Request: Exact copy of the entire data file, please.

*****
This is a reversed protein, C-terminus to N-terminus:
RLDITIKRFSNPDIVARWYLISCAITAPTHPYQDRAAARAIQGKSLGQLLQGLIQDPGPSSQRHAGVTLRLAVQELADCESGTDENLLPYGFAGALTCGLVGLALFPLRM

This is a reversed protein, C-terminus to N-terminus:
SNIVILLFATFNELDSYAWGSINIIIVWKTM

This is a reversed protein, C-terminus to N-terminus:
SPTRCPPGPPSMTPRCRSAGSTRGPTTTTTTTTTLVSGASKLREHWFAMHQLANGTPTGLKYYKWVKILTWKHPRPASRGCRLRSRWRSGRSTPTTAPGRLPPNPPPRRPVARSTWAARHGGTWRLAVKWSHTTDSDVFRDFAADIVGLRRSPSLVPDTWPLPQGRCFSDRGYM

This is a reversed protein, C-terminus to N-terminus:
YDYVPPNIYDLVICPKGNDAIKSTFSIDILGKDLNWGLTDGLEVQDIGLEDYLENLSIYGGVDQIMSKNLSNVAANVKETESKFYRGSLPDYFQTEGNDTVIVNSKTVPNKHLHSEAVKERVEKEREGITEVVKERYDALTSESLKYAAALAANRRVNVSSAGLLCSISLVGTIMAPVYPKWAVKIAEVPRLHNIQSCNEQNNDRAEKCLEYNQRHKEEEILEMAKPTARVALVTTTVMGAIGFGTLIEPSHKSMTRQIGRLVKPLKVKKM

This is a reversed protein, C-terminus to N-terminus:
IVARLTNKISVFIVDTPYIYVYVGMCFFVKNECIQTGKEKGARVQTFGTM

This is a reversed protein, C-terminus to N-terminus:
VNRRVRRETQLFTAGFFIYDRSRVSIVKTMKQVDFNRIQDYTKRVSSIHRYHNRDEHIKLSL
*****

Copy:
This is a reversed protein, C-terminus to N-terminus:
RLDITIKRFSNPDIVARWYLISCAITAPTHPYQDRAAARAIQGKSLGQLLQGLIQDPGPSSQRHAGVTLRLAVQELADCESGTDENLLPYGFAGALTCGLVGLALFPLRM

This is a reversed protein, C-terminus to N-terminus:
SNIVILLFATFNELDSYAWGSINIIIVWKTM

This is a reversed protein, C-terminus to N-terminus:
SPTRCPPGPPSMTPRCRSAGSTRGPTTTTTTTTTLVSGASKLREHWFAMHQLANGTPTGLKYYKWVKILTWKHPRPASRGCRLRSRWRSGRSTPTTAPGRLPPNPPPRRPVARSTWAARHGGTWRLAVKWSHTTDSDVFRDFAADIVGLRRSPSLVPDTWPLPQGRCFSDRGYM

This is a reversed protein, C-terminus to N-terminus:
YDYVPPNIYDLVICPKGNDAIKSTFSIDILGKDLNWGLTDGLEVQDIGLEDYLENLSIYGGVDQIMSKNLSNVAANVKETESKFYRGSLPDYFQTEGNDTVIVNSKTVPNKHLHSEAVKERVEKEREGITEVVKERYDALTSESLKYAAALAANRRVNVSSAGLLCSISLVGTIMAPVYPKWAVKIAEVPRLHNIQSCNEQNNDRAEKCLEYNQRHKEEEILEMAKPTARVALVTTTVMGAIGFGTLIEPSHKSMTRQIGRLVKPLKVKKM

This is a reversed protein, C-terminus to N-terminus:
IVARLTNKISVFIVDTPYIYVYVGMCFFVKNECIQTGKEKGARVQTFGTM

This is a reversed protein, C-terminus to N-terminus:
VNRRVRRETQLFTAGFFIYDRSRVSIVKTMKQVDFNRIQDYTKRVSSIHRYHNRDEHIKLSL